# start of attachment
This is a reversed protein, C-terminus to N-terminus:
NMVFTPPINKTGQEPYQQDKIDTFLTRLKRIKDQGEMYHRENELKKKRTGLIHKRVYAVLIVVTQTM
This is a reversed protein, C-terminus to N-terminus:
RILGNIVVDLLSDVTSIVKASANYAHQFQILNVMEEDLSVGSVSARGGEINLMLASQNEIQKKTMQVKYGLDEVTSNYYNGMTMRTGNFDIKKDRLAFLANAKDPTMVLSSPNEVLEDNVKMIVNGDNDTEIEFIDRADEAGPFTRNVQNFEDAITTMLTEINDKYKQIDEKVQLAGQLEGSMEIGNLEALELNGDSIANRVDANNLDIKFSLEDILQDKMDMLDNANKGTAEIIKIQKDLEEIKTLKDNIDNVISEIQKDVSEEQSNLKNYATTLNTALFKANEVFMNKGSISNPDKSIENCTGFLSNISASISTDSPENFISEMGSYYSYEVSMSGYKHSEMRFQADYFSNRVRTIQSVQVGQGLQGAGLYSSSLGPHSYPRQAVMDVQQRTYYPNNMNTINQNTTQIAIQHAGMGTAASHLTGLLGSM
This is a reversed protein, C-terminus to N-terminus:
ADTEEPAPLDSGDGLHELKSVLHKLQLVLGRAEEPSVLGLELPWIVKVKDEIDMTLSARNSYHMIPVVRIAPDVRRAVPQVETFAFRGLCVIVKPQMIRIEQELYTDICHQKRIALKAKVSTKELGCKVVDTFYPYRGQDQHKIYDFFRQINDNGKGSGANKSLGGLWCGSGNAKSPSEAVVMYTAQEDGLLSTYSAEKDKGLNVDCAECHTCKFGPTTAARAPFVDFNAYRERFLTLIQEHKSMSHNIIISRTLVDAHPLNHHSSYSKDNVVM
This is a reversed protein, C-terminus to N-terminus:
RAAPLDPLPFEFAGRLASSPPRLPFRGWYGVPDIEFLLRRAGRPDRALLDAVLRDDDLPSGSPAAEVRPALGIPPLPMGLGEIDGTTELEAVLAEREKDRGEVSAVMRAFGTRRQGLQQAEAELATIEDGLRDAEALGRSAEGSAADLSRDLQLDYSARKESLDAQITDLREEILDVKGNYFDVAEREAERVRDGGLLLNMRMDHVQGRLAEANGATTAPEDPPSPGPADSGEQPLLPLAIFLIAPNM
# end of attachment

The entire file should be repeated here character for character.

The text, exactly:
This is a reversed protein, C-terminus to N-terminus:
NMVFTPPINKTGQEPYQQDKIDTFLTRLKRIKDQGEMYHRENELKKKRTGLIHKRVYAVLIVVTQTM
This is a reversed protein, C-terminus to N-terminus:
RILGNIVVDLLSDVTSIVKASANYAHQFQILNVMEEDLSVGSVSARGGEINLMLASQNEIQKKTMQVKYGLDEVTSNYYNGMTMRTGNFDIKKDRLAFLANAKDPTMVLSSPNEVLEDNVKMIVNGDNDTEIEFIDRADEAGPFTRNVQNFEDAITTMLTEINDKYKQIDEKVQLAGQLEGSMEIGNLEALELNGDSIANRVDANNLDIKFSLEDILQDKMDMLDNANKGTAEIIKIQKDLEEIKTLKDNIDNVISEIQKDVSEEQSNLKNYATTLNTALFKANEVFMNKGSISNPDKSIENCTGFLSNISASISTDSPENFISEMGSYYSYEVSMSGYKHSEMRFQADYFSNRVRTIQSVQVGQGLQGAGLYSSSLGPHSYPRQAVMDVQQRTYYPNNMNTINQNTTQIAIQHAGMGTAASHLTGLLGSM
This is a reversed protein, C-terminus to N-terminus:
ADTEEPAPLDSGDGLHELKSVLHKLQLVLGRAEEPSVLGLELPWIVKVKDEIDMTLSARNSYHMIPVVRIAPDVRRAVPQVETFAFRGLCVIVKPQMIRIEQELYTDICHQKRIALKAKVSTKELGCKVVDTFYPYRGQDQHKIYDFFRQINDNGKGSGANKSLGGLWCGSGNAKSPSEAVVMYTAQEDGLLSTYSAEKDKGLNVDCAECHTCKFGPTTAARAPFVDFNAYRERFLTLIQEHKSMSHNIIISRTLVDAHPLNHHSSYSKDNVVM
This is a reversed protein, C-terminus to N-terminus:
RAAPLDPLPFEFAGRLASSPPRLPFRGWYGVPDIEFLLRRAGRPDRALLDAVLRDDDLPSGSPAAEVRPALGIPPLPMGLGEIDGTTELEAVLAEREKDRGEVSAVMRAFGTRRQGLQQAEAELATIEDGLRDAEALGRSAEGSAADLSRDLQLDYSARKESLDAQITDLREEILDVKGNYFDVAEREAERVRDGGLLLNMRMDHVQGRLAEANGATTAPEDPPSPGPADSGEQPLLPLAIFLIAPNM